15 May 2018
Sign up to our newsletterWant more news like this? Sign up to our newsletter.

Spice epidemic in prisons puts nurses at risk

As nurses are often first on the scene in an emergency, they are expected to enter cells before the smoke has cleared meaning that they can inhale spice second-hand

Nurses who work in prisons are being put at risk by inmates taking spice

Nurses who work in prisons are being put at risk by inmates taking spice.

The Royal College of Nursing (RCN) has written to Michael Spurr, the chief executive officer of the HM Prison and Probation Service (HMPPS) calling for more protection for nurses and health professionals from the effects of spice – which is laboratory-created cannabis.

‘Spice poses a serious threat to nurses, health care assistants and prison staff, whose safety and long-term health is being put at risk day in, day out,’ said Janet Davies, chief executive of the RCN.

‘As dedicated health professionals, prison nursing staff are expected to offer high quality care, but they should not be expected to put their own wellbeing on the line to deliver it. I have heard some truly shocking stories of nursing staff passing out or being unable to drive after exposure to Spice.’

As nurses are often first on the scene in an emergency, they are expected to enter cells before the smoke has cleared meaning that they can inhale it second-hand.

The effects of this smoke can cause nurses to be unable to carry out their care effectively – in one case, a nurse lost consciousness after inhaling the psychoactive fumes and had to be taken by ambulance to an emergency department.

The RCN argues that current guidelines from HMPPS conflates the effects of cigarettes with the ‘serious and acute issue of exposure’ to psychoactive fumes.

The guidance also states that nurses have a duty to protect a prisoner who is ‘in danger of immediate harm’ even in a cell where smoke has not yet cleared – which is contrary to guidelines from the Resuscitation Council that states that professionals should assess their own safety before treating casualties.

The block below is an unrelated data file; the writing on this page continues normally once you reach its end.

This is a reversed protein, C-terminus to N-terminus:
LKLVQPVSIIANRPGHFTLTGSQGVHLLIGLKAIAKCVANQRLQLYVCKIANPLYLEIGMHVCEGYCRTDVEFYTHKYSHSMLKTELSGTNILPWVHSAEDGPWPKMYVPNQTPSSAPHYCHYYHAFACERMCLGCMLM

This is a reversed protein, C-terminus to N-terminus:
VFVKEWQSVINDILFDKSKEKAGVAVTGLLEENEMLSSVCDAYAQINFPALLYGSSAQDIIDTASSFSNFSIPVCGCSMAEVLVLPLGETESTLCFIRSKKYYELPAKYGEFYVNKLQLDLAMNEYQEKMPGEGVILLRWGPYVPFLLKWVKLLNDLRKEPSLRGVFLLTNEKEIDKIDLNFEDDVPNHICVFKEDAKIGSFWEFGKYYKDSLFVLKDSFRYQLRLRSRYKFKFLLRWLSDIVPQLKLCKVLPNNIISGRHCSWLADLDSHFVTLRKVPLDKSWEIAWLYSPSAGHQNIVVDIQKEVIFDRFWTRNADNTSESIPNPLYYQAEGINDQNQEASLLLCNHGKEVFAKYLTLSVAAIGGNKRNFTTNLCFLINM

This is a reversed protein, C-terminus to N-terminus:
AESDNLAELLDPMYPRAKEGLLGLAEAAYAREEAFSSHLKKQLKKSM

‘Recently we’ve had to give medical care to over 50 people in one week. Walking back after attending to a patient, I’ve suddenly felt dizzy, nauseous – it’s almost like the world has zoomed out,’ said one nurse to the RCN.

‘It’s really bizarre. I’ve sat in my car in the carpark for 50 minutes after work so I feel confident enough to drive. We’re all worried about driving in case it’s not safe or we get stopped and it shows in our system. If this happened in a hospital, there would be uproar and investigation after investigation. I feel like it’s being swept under the carpet. There’s not enough being done.’

This news comes after a report last year from the HM Inspectorate of Prisons which stated their concerns over the prevalence of spice in prisons.

‘The best way to keep staff and inmates safe is to keep drugs out of our prisons,’ said a Prison Service spokesman.

‘That is why we have trained more than 300 specialist drug dogs, introduced body scanners and intelligence-led searches and made it a criminal office to possess psychoactive substances in prison.’

Author
Rebecca Gilroy

Comments

Do you have any comments about this article?

Name
 
Email
 
Comments
 

Your comments/feedback may be edited prior to publishing. Not all entries will be published.
Please view our Terms and Conditions before leaving a comment.

Similar Articles